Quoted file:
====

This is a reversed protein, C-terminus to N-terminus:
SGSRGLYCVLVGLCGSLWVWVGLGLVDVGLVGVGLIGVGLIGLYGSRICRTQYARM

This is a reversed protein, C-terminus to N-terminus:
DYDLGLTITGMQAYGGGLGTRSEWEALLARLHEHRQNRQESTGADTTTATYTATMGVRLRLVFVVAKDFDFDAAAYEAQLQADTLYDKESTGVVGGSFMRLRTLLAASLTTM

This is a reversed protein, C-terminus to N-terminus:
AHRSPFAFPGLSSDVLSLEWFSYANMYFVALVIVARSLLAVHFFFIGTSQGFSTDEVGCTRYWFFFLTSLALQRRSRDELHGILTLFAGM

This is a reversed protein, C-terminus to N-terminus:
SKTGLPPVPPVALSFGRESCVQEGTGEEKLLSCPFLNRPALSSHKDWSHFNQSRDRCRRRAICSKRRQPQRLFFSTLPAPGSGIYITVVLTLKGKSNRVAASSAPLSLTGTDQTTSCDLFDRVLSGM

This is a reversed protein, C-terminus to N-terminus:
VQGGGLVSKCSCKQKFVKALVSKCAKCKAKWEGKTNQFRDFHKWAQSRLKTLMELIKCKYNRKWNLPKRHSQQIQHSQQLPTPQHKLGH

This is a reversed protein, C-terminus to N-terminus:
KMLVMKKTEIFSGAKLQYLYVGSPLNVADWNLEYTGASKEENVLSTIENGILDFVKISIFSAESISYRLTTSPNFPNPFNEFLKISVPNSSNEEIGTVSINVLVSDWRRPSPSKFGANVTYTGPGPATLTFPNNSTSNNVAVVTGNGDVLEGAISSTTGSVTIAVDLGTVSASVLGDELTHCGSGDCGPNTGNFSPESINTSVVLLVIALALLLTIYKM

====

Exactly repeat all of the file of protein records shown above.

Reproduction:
This is a reversed protein, C-terminus to N-terminus:
SGSRGLYCVLVGLCGSLWVWVGLGLVDVGLVGVGLIGVGLIGLYGSRICRTQYARM

This is a reversed protein, C-terminus to N-terminus:
DYDLGLTITGMQAYGGGLGTRSEWEALLARLHEHRQNRQESTGADTTTATYTATMGVRLRLVFVVAKDFDFDAAAYEAQLQADTLYDKESTGVVGGSFMRLRTLLAASLTTM

This is a reversed protein, C-terminus to N-terminus:
AHRSPFAFPGLSSDVLSLEWFSYANMYFVALVIVARSLLAVHFFFIGTSQGFSTDEVGCTRYWFFFLTSLALQRRSRDELHGILTLFAGM

This is a reversed protein, C-terminus to N-terminus:
SKTGLPPVPPVALSFGRESCVQEGTGEEKLLSCPFLNRPALSSHKDWSHFNQSRDRCRRRAICSKRRQPQRLFFSTLPAPGSGIYITVVLTLKGKSNRVAASSAPLSLTGTDQTTSCDLFDRVLSGM

This is a reversed protein, C-terminus to N-terminus:
VQGGGLVSKCSCKQKFVKALVSKCAKCKAKWEGKTNQFRDFHKWAQSRLKTLMELIKCKYNRKWNLPKRHSQQIQHSQQLPTPQHKLGH

This is a reversed protein, C-terminus to N-terminus:
KMLVMKKTEIFSGAKLQYLYVGSPLNVADWNLEYTGASKEENVLSTIENGILDFVKISIFSAESISYRLTTSPNFPNPFNEFLKISVPNSSNEEIGTVSINVLVSDWRRPSPSKFGANVTYTGPGPATLTFPNNSTSNNVAVVTGNGDVLEGAISSTTGSVTIAVDLGTVSASVLGDELTHCGSGDCGPNTGNFSPESINTSVVLLVIALALLLTIYKM